Kingston, Ontario, Canada proves that top talent and a thriving health innovation sector can be found in one strategic location.

Kingston offers all the advantages of an urban setting with dedicated resources and support you would expect from a global partner. With a highly skilled workforce and three strong post-secondary institutions, including one of Canada’s top universities, Kingston is a highly educated and rapidly growing Smart City and is fast becoming a favorite for investors seeking to set up shop in Canada. With its proximity to the United States border and major Canadian cities like Toronto and Montréal, Kingston is an ideal location to establish your business.

Considering these benefits, and a local government that is seeking to attract new employers, it is no surprise that the City’s fully serviced business parks are rapidly filling with savvy investors and burgeoning health science businesses taking advantage of the innovation ecosystem in Kingston. Startup Blink ranked Kingston as one of the Top 10 start up ecosystems in Canada, Canadian Centre for Policy Alternatives ranked Kingston #1 Top City in Canada to be a Woman in 2019 and Financial Times UK named Kingston the top Small City for Foreign Direct Investment in the Americas in 2017.

Health Innovation: Kingston is recognized as a leader in the Health Innovation sector, with local and multinational businesses pioneering new tech ranging from portable chemical detection technology to stem cell research. The burgeoning cluster of companies in the Kingston region includes Cardinal Health, Lonza/ Octane, Kinarm, D2 Innovations, Novari Health, Kings Distributed Systems and many other growth oriented companies.

Kingston-based company Novari Health has made it possible for Ontario-based patients who don’t have a primary care physician, or are unable to see their own physician, to “see” a family physician virtually for non-COVID-19 related health issues. Novari Health was selected to create the virtual waiting room and virtual clinic software in a collaborative initiative of the Ontario Medical Association, OntarioMD, Ontario Ministry of Health and Ontario Health.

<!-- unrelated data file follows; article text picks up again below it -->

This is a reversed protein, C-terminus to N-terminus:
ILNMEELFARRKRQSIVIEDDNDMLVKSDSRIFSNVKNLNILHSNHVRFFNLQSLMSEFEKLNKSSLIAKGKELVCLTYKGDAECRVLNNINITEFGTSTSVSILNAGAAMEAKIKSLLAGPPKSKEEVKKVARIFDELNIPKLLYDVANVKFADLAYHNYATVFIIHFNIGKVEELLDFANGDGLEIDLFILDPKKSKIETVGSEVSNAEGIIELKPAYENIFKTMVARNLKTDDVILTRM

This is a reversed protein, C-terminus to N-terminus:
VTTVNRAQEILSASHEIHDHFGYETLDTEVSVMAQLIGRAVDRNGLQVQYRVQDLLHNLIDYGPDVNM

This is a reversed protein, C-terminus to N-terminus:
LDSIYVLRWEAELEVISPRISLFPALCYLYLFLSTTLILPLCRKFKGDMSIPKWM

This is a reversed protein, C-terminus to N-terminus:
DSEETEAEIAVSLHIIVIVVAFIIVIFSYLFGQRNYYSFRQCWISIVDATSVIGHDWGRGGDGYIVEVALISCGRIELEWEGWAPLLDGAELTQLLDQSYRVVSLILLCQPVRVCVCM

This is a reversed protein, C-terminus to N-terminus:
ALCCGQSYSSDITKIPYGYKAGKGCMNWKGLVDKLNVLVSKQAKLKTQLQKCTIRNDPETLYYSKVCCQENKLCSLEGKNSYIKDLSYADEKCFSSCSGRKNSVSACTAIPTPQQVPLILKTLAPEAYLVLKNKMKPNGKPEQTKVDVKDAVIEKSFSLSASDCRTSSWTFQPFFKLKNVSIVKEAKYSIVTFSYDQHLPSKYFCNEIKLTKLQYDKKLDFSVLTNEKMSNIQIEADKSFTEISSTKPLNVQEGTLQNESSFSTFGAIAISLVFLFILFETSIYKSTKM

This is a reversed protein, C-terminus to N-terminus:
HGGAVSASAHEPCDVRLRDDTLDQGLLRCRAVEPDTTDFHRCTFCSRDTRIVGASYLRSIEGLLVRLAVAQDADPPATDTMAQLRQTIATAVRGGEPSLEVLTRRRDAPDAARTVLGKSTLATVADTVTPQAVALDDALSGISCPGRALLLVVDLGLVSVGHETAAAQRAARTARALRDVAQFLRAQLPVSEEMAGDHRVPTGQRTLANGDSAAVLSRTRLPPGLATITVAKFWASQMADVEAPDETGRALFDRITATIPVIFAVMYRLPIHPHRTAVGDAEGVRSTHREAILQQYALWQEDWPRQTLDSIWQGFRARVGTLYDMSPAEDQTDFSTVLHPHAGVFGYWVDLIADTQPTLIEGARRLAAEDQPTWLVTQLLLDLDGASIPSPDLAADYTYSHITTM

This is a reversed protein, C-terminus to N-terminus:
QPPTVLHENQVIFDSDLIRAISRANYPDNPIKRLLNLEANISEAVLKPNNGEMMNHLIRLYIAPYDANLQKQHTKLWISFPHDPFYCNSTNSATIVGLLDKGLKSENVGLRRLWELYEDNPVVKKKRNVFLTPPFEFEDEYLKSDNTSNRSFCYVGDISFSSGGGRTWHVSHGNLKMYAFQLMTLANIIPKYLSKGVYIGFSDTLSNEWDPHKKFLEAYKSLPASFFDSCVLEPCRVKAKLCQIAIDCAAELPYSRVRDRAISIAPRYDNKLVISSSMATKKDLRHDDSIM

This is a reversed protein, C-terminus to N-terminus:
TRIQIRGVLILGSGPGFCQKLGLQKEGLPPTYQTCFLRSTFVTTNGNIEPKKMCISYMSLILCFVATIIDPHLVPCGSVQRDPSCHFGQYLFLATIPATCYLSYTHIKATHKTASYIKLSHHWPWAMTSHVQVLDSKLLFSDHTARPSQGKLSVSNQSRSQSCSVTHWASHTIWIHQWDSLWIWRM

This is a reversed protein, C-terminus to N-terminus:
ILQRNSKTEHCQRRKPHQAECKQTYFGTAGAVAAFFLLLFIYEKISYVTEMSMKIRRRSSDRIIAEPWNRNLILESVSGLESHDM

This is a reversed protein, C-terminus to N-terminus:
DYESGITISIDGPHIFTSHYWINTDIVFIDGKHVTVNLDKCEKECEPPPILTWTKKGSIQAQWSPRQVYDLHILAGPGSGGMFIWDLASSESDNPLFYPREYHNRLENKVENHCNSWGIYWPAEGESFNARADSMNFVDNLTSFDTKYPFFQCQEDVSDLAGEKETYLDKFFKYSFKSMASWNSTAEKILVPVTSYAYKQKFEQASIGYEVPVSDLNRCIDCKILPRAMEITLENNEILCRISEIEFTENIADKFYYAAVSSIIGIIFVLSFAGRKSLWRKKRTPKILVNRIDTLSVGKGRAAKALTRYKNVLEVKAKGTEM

“Access to primary care during the COVID-19 pandemic poses a problem for some patients as they follow public health instructions to practice social distancing and staying home,” says Novari Health. “Virtual medical appointments using the Novari eVisit™ technology provide a safe way for patients and physicians to see each other.”

The foundation of health innovation ecosystem is built upon partnerships with Queen’s University, St. Lawrence College, Royal Military College, Kingston Health Sciences Centre, National Health Research Centres, Launch Lab, Southern Ontario Angel Network and a highly skilled talent pipeline. The vibrant health-related research networks include: Canadian Cancer Trials Group, the Canadian Primary Care Sentinel Surveillance Network, the Canadian Frailty Network and the Canadian Institute for Military and Veterans Health Research. This is partnered with a favorable health-related research funding climate with over $159M in research funding for health innovation over the past five years and Kingston being home to 14 Canada Research Chairs. The many assets and strategic partners offered by Kingston provide an ideal opportunity for new business, business expansions and R&D opportunities.

Looking for a place to happen? With Kingston as your home base, you have easy access to global customers and business opportunities.

One of Canada’s busiest highways, Ontario’s Highway 401, passes through Kingston, offering direct routes to major economic hubs like Toronto, Ottawa, Montréal and Detroit. Within an eight-hour drive, businesses can reach up to 25 million North Americans in cities like Boston, New York, Buffalo, Philadelphia and Pittsburgh, to name a few. Kingston also sits along a rail corridor which sees daily passenger trains heading between Toronto and Montréal, as well as cargo trains.